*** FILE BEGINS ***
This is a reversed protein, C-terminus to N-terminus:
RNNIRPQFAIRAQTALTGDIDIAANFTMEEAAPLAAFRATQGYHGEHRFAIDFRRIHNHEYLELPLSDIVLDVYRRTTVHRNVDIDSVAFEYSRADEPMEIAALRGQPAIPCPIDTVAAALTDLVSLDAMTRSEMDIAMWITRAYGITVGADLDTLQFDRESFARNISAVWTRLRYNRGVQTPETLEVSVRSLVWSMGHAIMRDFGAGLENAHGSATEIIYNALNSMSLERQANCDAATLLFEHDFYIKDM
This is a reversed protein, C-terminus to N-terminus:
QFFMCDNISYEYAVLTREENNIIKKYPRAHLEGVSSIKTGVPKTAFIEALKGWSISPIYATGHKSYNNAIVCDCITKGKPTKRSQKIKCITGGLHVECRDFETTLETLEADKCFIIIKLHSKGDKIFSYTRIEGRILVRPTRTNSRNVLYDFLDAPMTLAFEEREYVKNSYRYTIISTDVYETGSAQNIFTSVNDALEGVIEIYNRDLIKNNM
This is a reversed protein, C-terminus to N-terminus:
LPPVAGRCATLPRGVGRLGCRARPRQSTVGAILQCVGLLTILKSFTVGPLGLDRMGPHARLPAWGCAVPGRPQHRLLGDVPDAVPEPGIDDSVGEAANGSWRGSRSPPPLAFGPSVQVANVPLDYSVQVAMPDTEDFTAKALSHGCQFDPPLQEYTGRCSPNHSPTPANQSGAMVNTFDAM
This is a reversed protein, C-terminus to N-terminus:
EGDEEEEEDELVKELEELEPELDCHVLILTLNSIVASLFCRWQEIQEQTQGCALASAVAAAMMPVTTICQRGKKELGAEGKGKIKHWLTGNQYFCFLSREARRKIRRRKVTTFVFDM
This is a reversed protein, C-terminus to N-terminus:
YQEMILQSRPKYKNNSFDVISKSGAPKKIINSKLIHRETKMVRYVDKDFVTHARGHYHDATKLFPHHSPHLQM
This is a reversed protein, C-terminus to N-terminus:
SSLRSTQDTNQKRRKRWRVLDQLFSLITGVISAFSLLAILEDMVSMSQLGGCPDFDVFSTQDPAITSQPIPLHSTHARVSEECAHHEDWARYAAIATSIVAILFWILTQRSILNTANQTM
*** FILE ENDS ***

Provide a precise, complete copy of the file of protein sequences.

This is a reversed protein, C-terminus to N-terminus:
RNNIRPQFAIRAQTALTGDIDIAANFTMEEAAPLAAFRATQGYHGEHRFAIDFRRIHNHEYLELPLSDIVLDVYRRTTVHRNVDIDSVAFEYSRADEPMEIAALRGQPAIPCPIDTVAAALTDLVSLDAMTRSEMDIAMWITRAYGITVGADLDTLQFDRESFARNISAVWTRLRYNRGVQTPETLEVSVRSLVWSMGHAIMRDFGAGLENAHGSATEIIYNALNSMSLERQANCDAATLLFEHDFYIKDM
This is a reversed protein, C-terminus to N-terminus:
QFFMCDNISYEYAVLTREENNIIKKYPRAHLEGVSSIKTGVPKTAFIEALKGWSISPIYATGHKSYNNAIVCDCITKGKPTKRSQKIKCITGGLHVECRDFETTLETLEADKCFIIIKLHSKGDKIFSYTRIEGRILVRPTRTNSRNVLYDFLDAPMTLAFEEREYVKNSYRYTIISTDVYETGSAQNIFTSVNDALEGVIEIYNRDLIKNNM
This is a reversed protein, C-terminus to N-terminus:
LPPVAGRCATLPRGVGRLGCRARPRQSTVGAILQCVGLLTILKSFTVGPLGLDRMGPHARLPAWGCAVPGRPQHRLLGDVPDAVPEPGIDDSVGEAANGSWRGSRSPPPLAFGPSVQVANVPLDYSVQVAMPDTEDFTAKALSHGCQFDPPLQEYTGRCSPNHSPTPANQSGAMVNTFDAM
This is a reversed protein, C-terminus to N-terminus:
EGDEEEEEDELVKELEELEPELDCHVLILTLNSIVASLFCRWQEIQEQTQGCALASAVAAAMMPVTTICQRGKKELGAEGKGKIKHWLTGNQYFCFLSREARRKIRRRKVTTFVFDM
This is a reversed protein, C-terminus to N-terminus:
YQEMILQSRPKYKNNSFDVISKSGAPKKIINSKLIHRETKMVRYVDKDFVTHARGHYHDATKLFPHHSPHLQM
This is a reversed protein, C-terminus to N-terminus:
SSLRSTQDTNQKRRKRWRVLDQLFSLITGVISAFSLLAILEDMVSMSQLGGCPDFDVFSTQDPAITSQPIPLHSTHARVSEECAHHEDWARYAAIATSIVAILFWILTQRSILNTANQTM